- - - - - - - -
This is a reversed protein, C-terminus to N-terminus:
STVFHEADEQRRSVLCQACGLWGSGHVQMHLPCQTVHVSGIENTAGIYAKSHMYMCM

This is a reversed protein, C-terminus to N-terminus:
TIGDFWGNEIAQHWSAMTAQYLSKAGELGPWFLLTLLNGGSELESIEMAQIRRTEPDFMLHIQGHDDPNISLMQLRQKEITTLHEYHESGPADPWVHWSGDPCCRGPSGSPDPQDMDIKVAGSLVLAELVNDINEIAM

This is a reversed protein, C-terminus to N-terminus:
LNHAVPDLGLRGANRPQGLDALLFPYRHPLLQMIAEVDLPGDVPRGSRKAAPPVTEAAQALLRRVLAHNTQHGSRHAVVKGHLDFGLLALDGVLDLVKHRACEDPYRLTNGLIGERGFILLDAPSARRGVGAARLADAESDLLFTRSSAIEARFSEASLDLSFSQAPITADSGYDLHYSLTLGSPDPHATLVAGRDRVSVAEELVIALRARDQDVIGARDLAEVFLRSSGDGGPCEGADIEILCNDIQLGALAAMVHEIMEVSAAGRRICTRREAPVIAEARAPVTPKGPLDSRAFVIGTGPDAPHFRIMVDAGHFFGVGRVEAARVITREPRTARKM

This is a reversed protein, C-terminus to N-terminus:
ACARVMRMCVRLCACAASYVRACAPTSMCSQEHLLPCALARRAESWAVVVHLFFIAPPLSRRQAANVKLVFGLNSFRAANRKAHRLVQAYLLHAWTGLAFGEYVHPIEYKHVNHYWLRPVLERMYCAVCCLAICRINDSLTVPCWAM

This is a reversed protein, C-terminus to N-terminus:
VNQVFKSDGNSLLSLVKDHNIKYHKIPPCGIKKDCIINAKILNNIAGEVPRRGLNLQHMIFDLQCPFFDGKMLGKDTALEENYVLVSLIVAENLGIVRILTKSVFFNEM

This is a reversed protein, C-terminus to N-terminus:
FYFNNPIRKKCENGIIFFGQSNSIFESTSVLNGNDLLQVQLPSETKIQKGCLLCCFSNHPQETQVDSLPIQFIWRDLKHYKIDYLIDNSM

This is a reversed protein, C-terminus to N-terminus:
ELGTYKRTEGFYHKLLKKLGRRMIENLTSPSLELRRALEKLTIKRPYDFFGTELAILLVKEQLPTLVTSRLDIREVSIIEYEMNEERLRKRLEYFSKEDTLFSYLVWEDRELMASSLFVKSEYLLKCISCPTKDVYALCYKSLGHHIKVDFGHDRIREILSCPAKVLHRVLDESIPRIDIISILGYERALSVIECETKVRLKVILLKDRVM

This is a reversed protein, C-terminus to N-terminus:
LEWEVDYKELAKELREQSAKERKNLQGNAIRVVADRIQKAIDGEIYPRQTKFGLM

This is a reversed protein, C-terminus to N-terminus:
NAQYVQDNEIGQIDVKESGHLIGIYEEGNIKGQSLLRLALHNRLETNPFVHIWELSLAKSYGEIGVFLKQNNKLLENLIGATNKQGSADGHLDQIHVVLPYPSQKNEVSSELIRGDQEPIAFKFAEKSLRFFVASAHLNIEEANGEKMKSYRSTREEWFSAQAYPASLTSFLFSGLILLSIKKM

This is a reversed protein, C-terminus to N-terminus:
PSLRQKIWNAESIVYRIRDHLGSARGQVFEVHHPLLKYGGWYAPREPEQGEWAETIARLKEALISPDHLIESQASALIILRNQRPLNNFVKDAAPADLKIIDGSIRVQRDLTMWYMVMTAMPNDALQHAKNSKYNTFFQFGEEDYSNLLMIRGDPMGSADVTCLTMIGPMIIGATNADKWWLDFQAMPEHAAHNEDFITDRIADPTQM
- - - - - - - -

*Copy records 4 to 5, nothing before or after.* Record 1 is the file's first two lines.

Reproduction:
This is a reversed protein, C-terminus to N-terminus:
ACARVMRMCVRLCACAASYVRACAPTSMCSQEHLLPCALARRAESWAVVVHLFFIAPPLSRRQAANVKLVFGLNSFRAANRKAHRLVQAYLLHAWTGLAFGEYVHPIEYKHVNHYWLRPVLERMYCAVCCLAICRINDSLTVPCWAM

This is a reversed protein, C-terminus to N-terminus:
VNQVFKSDGNSLLSLVKDHNIKYHKIPPCGIKKDCIINAKILNNIAGEVPRRGLNLQHMIFDLQCPFFDGKMLGKDTALEENYVLVSLIVAENLGIVRILTKSVFFNEM